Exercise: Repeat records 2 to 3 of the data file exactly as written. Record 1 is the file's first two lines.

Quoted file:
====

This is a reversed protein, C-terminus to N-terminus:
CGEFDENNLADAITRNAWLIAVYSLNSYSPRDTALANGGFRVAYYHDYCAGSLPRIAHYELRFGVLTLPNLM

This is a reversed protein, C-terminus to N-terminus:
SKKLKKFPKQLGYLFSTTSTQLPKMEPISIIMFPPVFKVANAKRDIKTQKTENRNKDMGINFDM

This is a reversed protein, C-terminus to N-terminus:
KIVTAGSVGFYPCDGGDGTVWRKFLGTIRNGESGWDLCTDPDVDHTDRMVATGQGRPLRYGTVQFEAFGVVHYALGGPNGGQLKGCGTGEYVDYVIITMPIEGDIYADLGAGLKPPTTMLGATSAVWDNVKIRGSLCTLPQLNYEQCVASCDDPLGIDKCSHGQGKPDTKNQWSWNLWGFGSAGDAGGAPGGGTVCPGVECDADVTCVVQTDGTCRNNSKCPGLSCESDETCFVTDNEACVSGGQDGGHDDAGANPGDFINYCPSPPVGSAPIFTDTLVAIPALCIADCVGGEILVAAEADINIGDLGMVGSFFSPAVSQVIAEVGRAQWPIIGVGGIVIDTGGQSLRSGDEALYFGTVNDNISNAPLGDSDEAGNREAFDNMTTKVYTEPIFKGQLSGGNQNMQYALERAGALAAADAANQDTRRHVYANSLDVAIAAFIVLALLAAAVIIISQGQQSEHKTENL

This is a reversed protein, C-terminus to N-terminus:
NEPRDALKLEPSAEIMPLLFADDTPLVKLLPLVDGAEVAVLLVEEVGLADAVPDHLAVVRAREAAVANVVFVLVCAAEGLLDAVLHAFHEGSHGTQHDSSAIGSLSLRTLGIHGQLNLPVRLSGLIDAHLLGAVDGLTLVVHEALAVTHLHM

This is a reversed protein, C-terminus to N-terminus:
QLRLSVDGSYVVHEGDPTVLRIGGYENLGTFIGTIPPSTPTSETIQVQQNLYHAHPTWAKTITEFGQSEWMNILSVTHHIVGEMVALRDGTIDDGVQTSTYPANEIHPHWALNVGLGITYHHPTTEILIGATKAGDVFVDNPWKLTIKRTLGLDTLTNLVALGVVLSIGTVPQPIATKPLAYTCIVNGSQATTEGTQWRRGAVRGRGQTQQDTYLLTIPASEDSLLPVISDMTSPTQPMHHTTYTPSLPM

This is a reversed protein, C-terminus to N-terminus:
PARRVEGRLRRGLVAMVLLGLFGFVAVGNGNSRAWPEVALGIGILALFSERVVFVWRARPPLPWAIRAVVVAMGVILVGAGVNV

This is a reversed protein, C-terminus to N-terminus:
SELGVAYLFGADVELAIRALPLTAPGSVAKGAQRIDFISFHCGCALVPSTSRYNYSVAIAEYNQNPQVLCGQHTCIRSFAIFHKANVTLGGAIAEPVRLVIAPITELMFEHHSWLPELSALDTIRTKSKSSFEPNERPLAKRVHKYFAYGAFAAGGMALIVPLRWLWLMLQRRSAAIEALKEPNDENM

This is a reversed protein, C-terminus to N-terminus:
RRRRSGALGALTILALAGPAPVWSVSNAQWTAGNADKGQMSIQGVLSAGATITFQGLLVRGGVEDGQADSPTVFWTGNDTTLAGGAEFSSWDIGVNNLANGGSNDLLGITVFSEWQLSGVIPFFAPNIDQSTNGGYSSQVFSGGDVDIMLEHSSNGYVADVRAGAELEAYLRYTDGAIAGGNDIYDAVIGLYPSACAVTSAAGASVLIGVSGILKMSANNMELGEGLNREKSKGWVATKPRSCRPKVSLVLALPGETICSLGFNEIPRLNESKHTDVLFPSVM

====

This is a reversed protein, C-terminus to N-terminus:
SKKLKKFPKQLGYLFSTTSTQLPKMEPISIIMFPPVFKVANAKRDIKTQKTENRNKDMGINFDM

This is a reversed protein, C-terminus to N-terminus:
KIVTAGSVGFYPCDGGDGTVWRKFLGTIRNGESGWDLCTDPDVDHTDRMVATGQGRPLRYGTVQFEAFGVVHYALGGPNGGQLKGCGTGEYVDYVIITMPIEGDIYADLGAGLKPPTTMLGATSAVWDNVKIRGSLCTLPQLNYEQCVASCDDPLGIDKCSHGQGKPDTKNQWSWNLWGFGSAGDAGGAPGGGTVCPGVECDADVTCVVQTDGTCRNNSKCPGLSCESDETCFVTDNEACVSGGQDGGHDDAGANPGDFINYCPSPPVGSAPIFTDTLVAIPALCIADCVGGEILVAAEADINIGDLGMVGSFFSPAVSQVIAEVGRAQWPIIGVGGIVIDTGGQSLRSGDEALYFGTVNDNISNAPLGDSDEAGNREAFDNMTTKVYTEPIFKGQLSGGNQNMQYALERAGALAAADAANQDTRRHVYANSLDVAIAAFIVLALLAAAVIIISQGQQSEHKTENL